# SudoCue - HaniDoku Introduction

 This picture shows a HaniDoku puzzle. The rule of this game: Complete the grid by placing a digit in each cell in such a way that all lines of adjacent cells contain a consecutive series of digits. Each puzzle has a a single solution, which can be found using logic only. It has a hexagonal shape, with hexagonal cells. Lines connect the cells in 3 directions: horizontal, 60 degrees up and 60 degrees down. According to the rule, each line must contain a consecutive series of digits between 1 and 9. Because the lines have different sizes, you do not know which series of digits must be placed in each line. This is a totally new aspect of HaniDoku, setting it apart from many other Sudoku variations. Also, there are no boxes of any size. This makes it impossible to use some popular Sudoku solving techniques. Please check our HaniDoku solving strategies page for a nice set of alternative techniques for this variation.

This site offers a daily HaniDoku with an archive of previous puzzles and solutions.

Check our freeware HaniCue program. You can play HaniDoku on your Windows PC with this unique program.

## What is HaniDoku?

A Hanidoku puzzle looks like a honeycomb. It has hexagonal cells. Like in regular Sudoku, there are 9 rows, but there are no columns. Instead, there are lines that run in 60 degree angles from the horizontal rows. We call the ascending lines inclines and the descending lines declines. There are 9 of each type of line. The rows are numbered from top to bottom and the other lines are numbered from left to right. To be able to communicate about these lines, use this shorthand code: /3/ is the 3rd incline, \5\ is the 5th decline and =4= is row 4.

 This picture shows samples of each line type. You can see =5= in blue, /4/ in green and \6\ in yellow.

To identify cells in the grid, I advice you to use RnCn notation. R4C7 is the 7th cell in row 4, counting from left to right.

The lines have different lengths. Each line type comes in sizes 5-6-7-8-9-8-7-6-5. There is only one line for each type that has size 9, all shorter sizes appear twice.

The lines of length 9 must contain all digits 1 through 9. This rule is similar to the rule of Sudoku. However, the shorter lines must contain consecutive numbers. For example, =4= contains 8 cells. It can either contain digits 1 through 8 or digits 2 through 9. One of the new aspects of HaniDoku is that you do not know which of these two series is used. In your solving strategies, you must make a distinction between mandatory digits (2-8) and optional digits (1,9). A line of size 5 has many alternative series: 12345, 23456, 34567, 45678 or 56789. The only mandatory digit in such a line is 5.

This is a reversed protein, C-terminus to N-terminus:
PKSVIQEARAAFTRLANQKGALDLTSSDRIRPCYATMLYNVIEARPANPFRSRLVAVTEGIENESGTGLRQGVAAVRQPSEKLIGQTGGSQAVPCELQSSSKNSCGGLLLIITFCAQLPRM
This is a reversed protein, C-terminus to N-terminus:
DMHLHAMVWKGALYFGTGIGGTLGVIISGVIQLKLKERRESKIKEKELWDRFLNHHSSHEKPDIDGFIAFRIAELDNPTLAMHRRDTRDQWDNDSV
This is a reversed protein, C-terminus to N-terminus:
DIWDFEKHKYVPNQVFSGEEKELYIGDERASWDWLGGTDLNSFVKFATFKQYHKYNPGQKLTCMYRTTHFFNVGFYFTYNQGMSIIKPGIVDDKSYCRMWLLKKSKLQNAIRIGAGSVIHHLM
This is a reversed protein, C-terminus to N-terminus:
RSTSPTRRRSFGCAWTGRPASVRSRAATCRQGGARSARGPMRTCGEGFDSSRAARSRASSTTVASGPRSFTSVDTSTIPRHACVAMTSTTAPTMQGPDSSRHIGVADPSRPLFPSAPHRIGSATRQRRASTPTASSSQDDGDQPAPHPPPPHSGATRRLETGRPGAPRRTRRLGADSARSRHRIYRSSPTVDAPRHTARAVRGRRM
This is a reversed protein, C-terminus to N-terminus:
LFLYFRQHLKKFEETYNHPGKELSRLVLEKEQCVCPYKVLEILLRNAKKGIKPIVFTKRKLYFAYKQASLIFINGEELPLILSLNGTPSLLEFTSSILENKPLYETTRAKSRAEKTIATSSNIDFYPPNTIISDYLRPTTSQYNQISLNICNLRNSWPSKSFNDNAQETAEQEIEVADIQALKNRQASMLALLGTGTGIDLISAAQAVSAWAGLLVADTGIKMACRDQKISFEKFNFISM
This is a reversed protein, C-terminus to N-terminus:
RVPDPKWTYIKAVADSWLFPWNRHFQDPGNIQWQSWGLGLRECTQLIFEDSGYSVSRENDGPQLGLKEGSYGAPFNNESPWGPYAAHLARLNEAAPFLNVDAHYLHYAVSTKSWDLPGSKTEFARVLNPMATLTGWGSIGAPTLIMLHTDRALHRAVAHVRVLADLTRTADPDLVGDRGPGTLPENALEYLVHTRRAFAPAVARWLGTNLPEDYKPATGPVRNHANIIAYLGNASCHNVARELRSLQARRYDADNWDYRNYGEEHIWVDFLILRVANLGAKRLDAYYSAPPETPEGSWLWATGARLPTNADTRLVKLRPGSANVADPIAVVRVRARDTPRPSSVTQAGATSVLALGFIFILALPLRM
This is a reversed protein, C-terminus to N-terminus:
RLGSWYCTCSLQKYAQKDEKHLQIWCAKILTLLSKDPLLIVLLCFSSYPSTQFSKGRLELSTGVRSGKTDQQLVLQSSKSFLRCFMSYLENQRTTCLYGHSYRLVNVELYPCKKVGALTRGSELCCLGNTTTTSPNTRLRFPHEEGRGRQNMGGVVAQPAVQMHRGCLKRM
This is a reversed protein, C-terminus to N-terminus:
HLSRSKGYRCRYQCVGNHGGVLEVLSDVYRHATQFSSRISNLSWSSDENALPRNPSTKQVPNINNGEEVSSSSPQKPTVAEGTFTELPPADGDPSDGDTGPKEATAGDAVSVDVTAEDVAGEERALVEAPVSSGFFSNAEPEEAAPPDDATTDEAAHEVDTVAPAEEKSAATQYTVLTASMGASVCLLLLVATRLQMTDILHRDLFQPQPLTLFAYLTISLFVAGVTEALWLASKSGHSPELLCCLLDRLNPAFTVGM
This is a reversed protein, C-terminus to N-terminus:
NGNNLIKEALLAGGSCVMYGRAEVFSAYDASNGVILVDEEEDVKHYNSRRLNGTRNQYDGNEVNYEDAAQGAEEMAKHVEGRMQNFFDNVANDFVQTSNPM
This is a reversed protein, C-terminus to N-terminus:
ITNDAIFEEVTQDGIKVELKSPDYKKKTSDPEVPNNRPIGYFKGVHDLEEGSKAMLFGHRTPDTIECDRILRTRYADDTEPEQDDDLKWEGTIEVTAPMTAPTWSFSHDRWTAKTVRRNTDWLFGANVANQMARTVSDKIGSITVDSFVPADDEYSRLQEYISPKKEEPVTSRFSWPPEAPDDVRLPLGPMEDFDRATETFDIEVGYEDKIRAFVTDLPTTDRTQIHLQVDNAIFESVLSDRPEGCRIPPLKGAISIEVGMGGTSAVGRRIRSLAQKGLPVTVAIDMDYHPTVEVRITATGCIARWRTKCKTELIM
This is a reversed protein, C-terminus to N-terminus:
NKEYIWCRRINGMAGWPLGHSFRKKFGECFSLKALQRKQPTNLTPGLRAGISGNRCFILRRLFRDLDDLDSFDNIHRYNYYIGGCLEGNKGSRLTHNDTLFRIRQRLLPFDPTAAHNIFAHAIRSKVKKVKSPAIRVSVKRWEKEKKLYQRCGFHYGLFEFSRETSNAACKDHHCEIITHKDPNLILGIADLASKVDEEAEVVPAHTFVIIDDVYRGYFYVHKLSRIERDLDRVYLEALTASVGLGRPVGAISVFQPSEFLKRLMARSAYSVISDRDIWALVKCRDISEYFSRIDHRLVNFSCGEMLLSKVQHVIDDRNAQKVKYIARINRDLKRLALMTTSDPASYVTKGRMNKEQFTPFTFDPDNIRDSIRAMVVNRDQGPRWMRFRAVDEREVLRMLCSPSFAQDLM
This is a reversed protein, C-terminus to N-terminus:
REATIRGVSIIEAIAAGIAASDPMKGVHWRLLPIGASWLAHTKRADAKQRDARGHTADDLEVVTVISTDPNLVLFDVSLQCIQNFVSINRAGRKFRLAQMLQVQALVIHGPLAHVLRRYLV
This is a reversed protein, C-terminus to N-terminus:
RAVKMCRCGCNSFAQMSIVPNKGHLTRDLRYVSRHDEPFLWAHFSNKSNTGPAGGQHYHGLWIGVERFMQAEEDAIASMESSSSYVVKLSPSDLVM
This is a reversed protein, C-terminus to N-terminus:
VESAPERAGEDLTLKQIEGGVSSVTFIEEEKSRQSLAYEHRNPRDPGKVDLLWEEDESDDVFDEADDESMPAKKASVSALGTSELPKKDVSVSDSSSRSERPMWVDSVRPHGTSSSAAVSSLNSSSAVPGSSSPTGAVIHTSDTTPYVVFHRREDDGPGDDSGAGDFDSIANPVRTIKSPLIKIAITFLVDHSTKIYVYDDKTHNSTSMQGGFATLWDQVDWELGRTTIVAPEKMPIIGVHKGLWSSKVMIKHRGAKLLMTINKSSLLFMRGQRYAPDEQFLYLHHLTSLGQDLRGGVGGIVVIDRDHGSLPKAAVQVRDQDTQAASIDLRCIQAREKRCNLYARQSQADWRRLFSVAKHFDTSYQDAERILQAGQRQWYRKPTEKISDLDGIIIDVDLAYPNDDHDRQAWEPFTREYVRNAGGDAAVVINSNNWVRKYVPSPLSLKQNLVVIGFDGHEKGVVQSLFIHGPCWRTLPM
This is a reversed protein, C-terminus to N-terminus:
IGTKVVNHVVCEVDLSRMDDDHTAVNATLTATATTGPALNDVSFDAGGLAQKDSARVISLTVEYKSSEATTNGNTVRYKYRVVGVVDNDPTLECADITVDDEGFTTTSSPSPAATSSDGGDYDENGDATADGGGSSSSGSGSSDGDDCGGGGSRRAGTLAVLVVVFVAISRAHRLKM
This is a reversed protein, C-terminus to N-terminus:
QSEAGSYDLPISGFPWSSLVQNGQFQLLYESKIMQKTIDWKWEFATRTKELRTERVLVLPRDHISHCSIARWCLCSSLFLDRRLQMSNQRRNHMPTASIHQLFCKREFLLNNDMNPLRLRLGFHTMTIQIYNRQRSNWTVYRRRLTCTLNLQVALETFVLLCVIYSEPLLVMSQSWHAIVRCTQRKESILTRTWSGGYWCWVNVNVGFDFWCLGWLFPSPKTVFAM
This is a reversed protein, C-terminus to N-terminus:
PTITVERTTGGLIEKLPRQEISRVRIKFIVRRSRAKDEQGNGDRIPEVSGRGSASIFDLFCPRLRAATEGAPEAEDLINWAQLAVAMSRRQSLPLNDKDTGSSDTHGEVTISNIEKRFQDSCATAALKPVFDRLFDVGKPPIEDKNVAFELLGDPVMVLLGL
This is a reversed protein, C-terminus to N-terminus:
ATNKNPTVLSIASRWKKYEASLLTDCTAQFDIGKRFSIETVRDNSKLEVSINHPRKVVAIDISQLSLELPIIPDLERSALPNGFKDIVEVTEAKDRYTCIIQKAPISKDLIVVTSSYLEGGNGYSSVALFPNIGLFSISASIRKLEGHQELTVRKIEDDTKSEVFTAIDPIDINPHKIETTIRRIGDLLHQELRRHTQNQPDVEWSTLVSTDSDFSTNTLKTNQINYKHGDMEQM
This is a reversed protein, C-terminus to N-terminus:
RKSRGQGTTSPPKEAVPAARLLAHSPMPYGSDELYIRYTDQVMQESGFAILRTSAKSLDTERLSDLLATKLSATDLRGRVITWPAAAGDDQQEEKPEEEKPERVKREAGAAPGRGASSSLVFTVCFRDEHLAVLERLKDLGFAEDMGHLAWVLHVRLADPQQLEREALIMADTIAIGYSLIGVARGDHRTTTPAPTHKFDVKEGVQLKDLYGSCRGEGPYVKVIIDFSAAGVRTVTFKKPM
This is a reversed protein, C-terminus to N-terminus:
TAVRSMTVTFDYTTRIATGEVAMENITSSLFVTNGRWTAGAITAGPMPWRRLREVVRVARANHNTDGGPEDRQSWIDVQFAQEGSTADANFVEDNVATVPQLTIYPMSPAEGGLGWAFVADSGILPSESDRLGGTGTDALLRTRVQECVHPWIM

The name HaniDoku stems from the Japanese word “hanikamu”, which is used for honeycomb. Take the shape of this puzzle, combine it with “sudoku”, and here is the entymology for this new word.

## HaniDoku Specifications

The most interesting part of this format are the lines in 3 directions, with different sizes. Here is a table that shows the possible digit series for each line size:

 Size Series Mandatory Optional 9 123456789 1,2,3,4,5,6,7,8,9 8 12345678 or 23456789 2,3,4,5,6,7,8 1,9 7 1234567 or 2345678 or 3456789 3,4,5,6,7 1,2,8,9 6 123456 or 234567 or 345678 or 456789 4,5,6 1,2,3,7,8,9 5 12345 or 23456 or 34567 or 45678 or 56789 5 1,2,3,4,6,7,8,9
 This picture shows colored zones. The 3 lines that cross the blue zone require all 9 digits. Each subsequent zone has 2 additional optional digits. In the red zone, only digit 5 is mandatory. As you can see, only lines of size 5 do not leave their designated zone. Lines of length 9 cross all 5 zones. This can be very useful. A hidden single for digit 9 in a line of size 9 can be placed anywhere in that line, but when it is located in another zone, it will make digit 9 and all optional digits between 5 & 9 mandatory in all lines that contain the cell with the hidden single.

An optional digit can become mandatory in an individual puzzle, when more information becomes available when you solve it. There are different reasons that make an optional digit mandatory:

• The digit is given as part of the puzzle. It is already placed in a cell.
• The digit is a naked or hidden single in one of the cells on the line. It must be placed in that cell.
• The digit falls in the gap between two placed or mandatory digits.
• There are no candidates left for the alternative. When no candidates for digit 1 are left on a line of size 5, digit 6 automatically becomes mandatory.
• The digit is part of a disjoint subset. This is a familiar sudoku technique that can also be used in HaniDoku.

Optional digits can also be eliminated from a line. On a line of size 5, 6 or 7, you can find optional digits that require another optional digit to be present. For example, digit 9 requires digit 8 to be available, otherwise it cannot be used in a series. When digit 8 has no candidates left in a line, digit 9 can also be eliminated from the entire line.

You can save or print the worksheet page, to create worksheets that enable you to solve HaniDoku manually.